7 Tarantulas In Australia (Pictures and Identification)

When you hear the name tarantula, you immediately think of a large, creepy, and hairy spider that you are probably afraid of. But these spiders will often remain hidden in their webbed shelters or run to hide if approached, rather than attacking.

They are not dangerous to humans, though they can give quite a painful bite. Their venom is no worse than a bee sting.

There are 7 species of tarantula in Australia.

The seven species of tarantula you can find in Australia, include:

1. Selenocosmia stirlingi

Scientific name: Selenocosmia stirlingi.

Common name: barking spider.

Selenocosmia stirlingi

This tarantula is commonly known as the barking spider, which is a desert species that can survive the harshest weather conditions.

They are hairy with two body segments and eight legs. These spiders make a low growl when they rub their palps together, which is used to scare away any predators.

These tarantulas can be found in the desert of Australia, where they live in burrows which can be found among any leaf litter.

2. Selenocosmia crassipes

Selenocosmia crassipes

Scientific name: Selenocosmia crassipes.

Common name: Queensland whistling tarantula.

The Selenocosmia crassipes is also known as the Queensland Whistling Tarantula, which grows up to 8.7 inches (22cm) in leg span with a long body from the eyes to the back of the abdomen reaching 3.5 inches (8cm).

It is the largest Australian tarantula.

They have powerful fangs, which can grow up to 1cm.

When approached, it will make a hissing sound.

They are shy and won’t wander too far from their burrows. You can find this tarantula throughout Northern Queensland, living in rainforests and open forests. They are sometimes seen in gardens.

3. Selenocosmia strenua

This is another of the Queensland tarantulas that have hairy bodies with long legs.

They burrow deep under the substrate, making large burrows, sometimes up to two meters below the surface, which are webbed to perfection.

They will make a hissing noise when approached but often will hurry away into their burrow, rather than attacking.

4. Selenocosmia subvulpina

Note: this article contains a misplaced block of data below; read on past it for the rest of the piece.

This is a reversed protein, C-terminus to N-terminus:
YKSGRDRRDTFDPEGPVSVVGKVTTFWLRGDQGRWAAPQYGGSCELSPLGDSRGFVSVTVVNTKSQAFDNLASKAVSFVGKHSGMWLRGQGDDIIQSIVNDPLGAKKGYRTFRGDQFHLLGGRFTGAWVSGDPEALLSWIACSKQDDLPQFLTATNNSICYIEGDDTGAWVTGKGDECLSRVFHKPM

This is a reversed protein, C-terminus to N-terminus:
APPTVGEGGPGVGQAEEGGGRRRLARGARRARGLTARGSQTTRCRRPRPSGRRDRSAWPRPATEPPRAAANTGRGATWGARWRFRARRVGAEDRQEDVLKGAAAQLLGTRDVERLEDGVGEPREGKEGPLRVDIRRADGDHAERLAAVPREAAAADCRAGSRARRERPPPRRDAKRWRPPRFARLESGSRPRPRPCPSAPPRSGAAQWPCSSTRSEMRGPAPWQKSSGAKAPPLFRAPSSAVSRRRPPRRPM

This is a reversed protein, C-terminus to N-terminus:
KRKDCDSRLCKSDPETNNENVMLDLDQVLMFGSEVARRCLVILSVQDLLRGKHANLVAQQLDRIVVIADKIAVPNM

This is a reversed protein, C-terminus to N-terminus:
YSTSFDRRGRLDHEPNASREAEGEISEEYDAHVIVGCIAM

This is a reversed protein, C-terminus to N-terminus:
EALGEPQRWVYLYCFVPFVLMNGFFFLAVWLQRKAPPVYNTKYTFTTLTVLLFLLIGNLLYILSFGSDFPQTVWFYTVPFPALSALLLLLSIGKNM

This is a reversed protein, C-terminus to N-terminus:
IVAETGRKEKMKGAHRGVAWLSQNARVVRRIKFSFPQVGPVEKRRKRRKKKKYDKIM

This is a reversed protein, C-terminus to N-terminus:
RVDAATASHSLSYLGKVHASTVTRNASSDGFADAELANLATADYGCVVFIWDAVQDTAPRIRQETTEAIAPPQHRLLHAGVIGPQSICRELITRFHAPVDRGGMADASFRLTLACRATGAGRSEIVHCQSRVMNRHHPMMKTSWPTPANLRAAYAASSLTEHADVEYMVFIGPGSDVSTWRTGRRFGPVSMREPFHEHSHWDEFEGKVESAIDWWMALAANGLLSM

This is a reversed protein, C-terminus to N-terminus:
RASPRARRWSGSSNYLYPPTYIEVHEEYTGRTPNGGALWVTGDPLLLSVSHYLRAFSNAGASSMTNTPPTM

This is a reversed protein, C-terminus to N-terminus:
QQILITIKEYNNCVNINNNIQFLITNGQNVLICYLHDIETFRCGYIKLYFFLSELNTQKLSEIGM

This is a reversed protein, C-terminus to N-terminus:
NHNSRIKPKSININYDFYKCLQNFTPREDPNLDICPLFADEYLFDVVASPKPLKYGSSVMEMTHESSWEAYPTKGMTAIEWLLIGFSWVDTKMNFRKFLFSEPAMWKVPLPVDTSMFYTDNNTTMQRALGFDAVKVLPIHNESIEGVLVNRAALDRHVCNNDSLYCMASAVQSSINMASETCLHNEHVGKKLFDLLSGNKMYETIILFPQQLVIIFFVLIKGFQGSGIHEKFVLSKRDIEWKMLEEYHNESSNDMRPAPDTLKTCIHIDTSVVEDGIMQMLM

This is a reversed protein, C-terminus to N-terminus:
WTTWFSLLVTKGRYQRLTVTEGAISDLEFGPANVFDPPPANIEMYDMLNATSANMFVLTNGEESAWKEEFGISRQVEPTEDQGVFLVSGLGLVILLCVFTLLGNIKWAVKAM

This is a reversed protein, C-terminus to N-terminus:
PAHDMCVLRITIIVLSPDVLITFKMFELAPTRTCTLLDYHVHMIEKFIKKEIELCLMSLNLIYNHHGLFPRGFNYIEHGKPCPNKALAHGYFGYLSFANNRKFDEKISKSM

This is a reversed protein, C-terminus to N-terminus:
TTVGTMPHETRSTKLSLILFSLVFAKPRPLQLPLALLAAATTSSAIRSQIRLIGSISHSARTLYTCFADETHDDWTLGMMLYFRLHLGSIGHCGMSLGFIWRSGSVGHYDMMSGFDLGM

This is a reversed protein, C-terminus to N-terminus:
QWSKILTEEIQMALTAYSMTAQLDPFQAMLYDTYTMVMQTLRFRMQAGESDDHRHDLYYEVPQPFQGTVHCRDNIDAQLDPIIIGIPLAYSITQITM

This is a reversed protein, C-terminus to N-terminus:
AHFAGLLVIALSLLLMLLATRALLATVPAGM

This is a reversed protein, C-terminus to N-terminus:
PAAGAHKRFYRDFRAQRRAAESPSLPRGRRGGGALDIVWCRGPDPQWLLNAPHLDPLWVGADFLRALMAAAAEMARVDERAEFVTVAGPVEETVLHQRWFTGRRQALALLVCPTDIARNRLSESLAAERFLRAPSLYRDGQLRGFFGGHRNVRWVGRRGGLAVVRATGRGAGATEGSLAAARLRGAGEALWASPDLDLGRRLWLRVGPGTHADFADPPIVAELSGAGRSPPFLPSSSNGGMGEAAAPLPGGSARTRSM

The Selencosmia subvulpina tarantulas can be found in the Northern Territory of Australia and are more aggressive than the tarantulas found in other parts of the world.

They will rear up and look scary if they are disturbed. While their bite can be painful, they are relatively harmless to humans, with some people experiencing nausea and vomiting for up to eight hours after a bite.

If by chance you happen to come across one, as they seldom leave their burrows except to hunt, do not handle it.

5. Selenotholus foelschei

This tarantula species is found in the Northern Territory and was first described in 1902.

It is different from the Selenocosmia tarantula by a recurved thoracic fovea and their first and fourth legs are the same size.

6. Selenotypus plumipes

This is a large hairy spider with a brown body and thick back legs.

Their leg span can grow up to 7 centimeters.

They are slow-growing and live in deep burrows. They seldom come out during the day.

They will rarely bite, but they do have large fangs that can result in a painful wound in humans, their venom can be fatal for dogs.

7. Coremiocnemis tropix

Scientific name: Coremiocnemis tropix.

Common name: brush tarantula.

The Brush Tarantula is found in Northern Queensland and is earth-colored, some are brown, gray, red/brown, or dark brown.

These tarantulas live in the tropical rainforests in Northern Australia where they tend to find shelter under logs and rocks, rather than burrowing. They can and will burrow if they need to.

Females can grow to a 6.5cm leg span and are patient mothers, often cohabitating with their young for more than a year.

You can find these tarantulas under logs and rocks, always within close proximity to water.